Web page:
By Bill Bryson
Published: May, 2001; Broadway
Synopsis: Despite the fact that Australia harbors more things that can kill you in extremely nasty ways than anywhere else, including sharks, crocodiles, snakes, even riptides and deserts, Bill Bryson adore the place, and he takes his readers on a rollicking ride far beyond the beaten tourist path. Wherever he goes he finds Australians who are cheerful, extroverted, and unfailingly obliging, and these beaming products of a land with clean , safe cities, cold beer, and constant sunshine fill the pages of this wonderful book. Australia is an immense and fortunate land, and it has found in Bill Bryson its perfect guide.
My Take: Having read all of Bryson's previous books on travelling Europe and the majority of them on the States I was really looking forward to his book on Australia. The difference in my experience being that I have travelled extensively around Europe and the United States and have, sadly, yet to make it to Australia. All I have to go by is the piddly amount of Australian information I've learned in school (it was founded by prisoners!) and from the news and what my Australian friends have told me now. So I came at this book from a different perspective than I had to Bryson's previous books, being that I didn't have too many expectations already of my own, besides the Australians that I do are great and that someday I do really want to go there.
Bryson takes us all over the country of Australia, which we learn by reading this book, is no small feat. He goes into immense and fascinating detail on the founding of the country, far more detail than most of us would probably ever learn. He teaches us about each of the major cities and how they were founded and tells us about lots of random funny facts too. In Bryson's normal style he uses his wit to parley what might be droll facts into something much more interesting. I wish everyone's history teacher could be like this! Granted I know that, because Australia wasn't founded that long ago, you couldn't really do that with Europe, it would take volumes for him to wittily go through and summarize the history of that continent. However, most of us were taught the basics of the European history in school and not Australian history. What I found amusing was that up until the mid-1930s apparently so where the Australians - they weren't taught their own history but that of Britain! There is also a chapter on the history of the Aborigines and how they are the oldest society in the world and the grapples throughout the book on how no one really scientifically deals with this.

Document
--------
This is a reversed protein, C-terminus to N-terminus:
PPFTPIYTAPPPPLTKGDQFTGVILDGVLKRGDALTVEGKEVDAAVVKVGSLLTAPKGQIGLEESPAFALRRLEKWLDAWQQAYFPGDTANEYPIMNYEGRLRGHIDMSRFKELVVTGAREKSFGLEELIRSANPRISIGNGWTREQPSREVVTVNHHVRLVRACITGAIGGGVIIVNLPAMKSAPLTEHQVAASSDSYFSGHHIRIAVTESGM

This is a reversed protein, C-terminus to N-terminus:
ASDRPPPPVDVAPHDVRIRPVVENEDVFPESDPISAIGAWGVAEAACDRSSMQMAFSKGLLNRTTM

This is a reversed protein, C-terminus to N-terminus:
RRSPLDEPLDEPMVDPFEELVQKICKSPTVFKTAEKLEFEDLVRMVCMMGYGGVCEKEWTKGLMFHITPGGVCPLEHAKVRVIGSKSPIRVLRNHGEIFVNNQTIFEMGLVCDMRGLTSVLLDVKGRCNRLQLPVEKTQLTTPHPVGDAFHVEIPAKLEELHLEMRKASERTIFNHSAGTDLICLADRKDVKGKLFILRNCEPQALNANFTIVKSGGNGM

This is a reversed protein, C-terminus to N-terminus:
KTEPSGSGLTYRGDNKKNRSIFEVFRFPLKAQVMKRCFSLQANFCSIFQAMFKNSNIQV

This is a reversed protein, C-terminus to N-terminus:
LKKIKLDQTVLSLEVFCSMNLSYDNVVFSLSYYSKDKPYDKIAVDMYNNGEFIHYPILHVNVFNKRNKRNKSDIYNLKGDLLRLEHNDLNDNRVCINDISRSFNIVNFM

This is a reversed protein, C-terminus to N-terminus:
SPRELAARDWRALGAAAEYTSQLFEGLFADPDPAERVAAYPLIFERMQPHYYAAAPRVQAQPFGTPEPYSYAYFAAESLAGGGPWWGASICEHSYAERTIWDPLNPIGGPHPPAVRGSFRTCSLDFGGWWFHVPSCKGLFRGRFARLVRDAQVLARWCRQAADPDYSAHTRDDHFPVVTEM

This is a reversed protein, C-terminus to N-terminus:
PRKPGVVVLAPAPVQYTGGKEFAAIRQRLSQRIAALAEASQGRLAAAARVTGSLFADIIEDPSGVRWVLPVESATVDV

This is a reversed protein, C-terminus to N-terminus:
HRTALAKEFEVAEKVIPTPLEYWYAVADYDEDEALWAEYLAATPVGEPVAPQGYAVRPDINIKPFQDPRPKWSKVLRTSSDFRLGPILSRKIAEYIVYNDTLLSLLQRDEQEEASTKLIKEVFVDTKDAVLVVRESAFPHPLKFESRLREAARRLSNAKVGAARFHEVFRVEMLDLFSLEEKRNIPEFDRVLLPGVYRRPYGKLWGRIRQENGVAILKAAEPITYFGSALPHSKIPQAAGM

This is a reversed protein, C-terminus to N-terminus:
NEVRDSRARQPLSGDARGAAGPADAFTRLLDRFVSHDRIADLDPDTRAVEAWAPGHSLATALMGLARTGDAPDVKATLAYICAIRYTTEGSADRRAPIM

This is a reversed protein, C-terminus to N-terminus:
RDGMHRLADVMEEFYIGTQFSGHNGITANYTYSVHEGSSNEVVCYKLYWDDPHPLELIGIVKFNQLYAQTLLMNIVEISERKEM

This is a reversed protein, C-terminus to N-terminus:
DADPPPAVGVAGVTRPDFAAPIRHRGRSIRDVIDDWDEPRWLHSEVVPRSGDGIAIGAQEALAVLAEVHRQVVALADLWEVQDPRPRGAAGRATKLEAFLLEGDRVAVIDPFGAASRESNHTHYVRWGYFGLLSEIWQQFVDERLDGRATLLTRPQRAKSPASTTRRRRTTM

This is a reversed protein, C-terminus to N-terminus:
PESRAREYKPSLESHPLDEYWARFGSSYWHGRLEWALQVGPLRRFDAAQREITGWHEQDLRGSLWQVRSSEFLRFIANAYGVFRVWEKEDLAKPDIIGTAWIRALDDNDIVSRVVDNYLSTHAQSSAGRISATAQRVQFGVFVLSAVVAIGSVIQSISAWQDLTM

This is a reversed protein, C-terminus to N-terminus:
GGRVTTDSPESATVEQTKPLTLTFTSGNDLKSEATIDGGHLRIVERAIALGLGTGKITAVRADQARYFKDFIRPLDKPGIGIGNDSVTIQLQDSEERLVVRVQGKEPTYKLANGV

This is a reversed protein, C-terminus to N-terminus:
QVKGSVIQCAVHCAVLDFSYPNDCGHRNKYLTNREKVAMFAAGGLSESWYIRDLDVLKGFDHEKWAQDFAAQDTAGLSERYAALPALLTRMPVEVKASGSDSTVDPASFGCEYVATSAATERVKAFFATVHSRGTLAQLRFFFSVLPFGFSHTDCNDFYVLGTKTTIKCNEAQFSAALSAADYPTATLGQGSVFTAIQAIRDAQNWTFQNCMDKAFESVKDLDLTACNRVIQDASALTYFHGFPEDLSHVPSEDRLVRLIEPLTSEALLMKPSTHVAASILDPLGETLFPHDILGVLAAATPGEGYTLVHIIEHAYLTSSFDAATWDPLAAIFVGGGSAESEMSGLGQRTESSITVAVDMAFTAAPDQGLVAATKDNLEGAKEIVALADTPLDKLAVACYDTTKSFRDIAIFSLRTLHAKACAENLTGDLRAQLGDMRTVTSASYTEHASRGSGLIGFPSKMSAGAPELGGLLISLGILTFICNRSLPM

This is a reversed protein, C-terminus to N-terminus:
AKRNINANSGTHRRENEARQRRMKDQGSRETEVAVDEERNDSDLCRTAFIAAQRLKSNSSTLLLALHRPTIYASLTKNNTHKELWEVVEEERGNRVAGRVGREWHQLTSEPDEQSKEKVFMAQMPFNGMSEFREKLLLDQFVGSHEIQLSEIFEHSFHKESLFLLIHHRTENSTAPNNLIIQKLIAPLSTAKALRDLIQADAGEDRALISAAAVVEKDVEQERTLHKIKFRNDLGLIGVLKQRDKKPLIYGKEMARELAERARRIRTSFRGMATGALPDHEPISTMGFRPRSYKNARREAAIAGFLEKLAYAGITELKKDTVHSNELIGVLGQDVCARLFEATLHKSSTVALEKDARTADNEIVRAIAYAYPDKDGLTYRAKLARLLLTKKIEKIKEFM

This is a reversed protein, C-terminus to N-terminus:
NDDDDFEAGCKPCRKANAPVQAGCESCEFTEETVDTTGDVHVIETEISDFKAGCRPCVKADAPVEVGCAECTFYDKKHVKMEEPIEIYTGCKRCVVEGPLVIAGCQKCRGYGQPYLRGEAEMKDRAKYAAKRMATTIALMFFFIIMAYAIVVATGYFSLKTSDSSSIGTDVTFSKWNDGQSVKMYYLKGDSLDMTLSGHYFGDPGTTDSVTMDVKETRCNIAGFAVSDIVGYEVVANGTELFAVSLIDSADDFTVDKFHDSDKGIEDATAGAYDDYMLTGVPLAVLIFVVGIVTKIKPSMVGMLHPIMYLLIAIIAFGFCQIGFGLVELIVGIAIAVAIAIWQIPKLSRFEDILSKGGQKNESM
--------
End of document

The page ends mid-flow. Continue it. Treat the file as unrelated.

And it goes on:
But don't let me lead you to believe this book is all just history. It is also about the people and how they make this country so wonderful. If I didn't want to visit this place before I sure as heck do now! It's my first Grade A book of 2010!
(I got this book at a garage sale where all proceeds went to charity)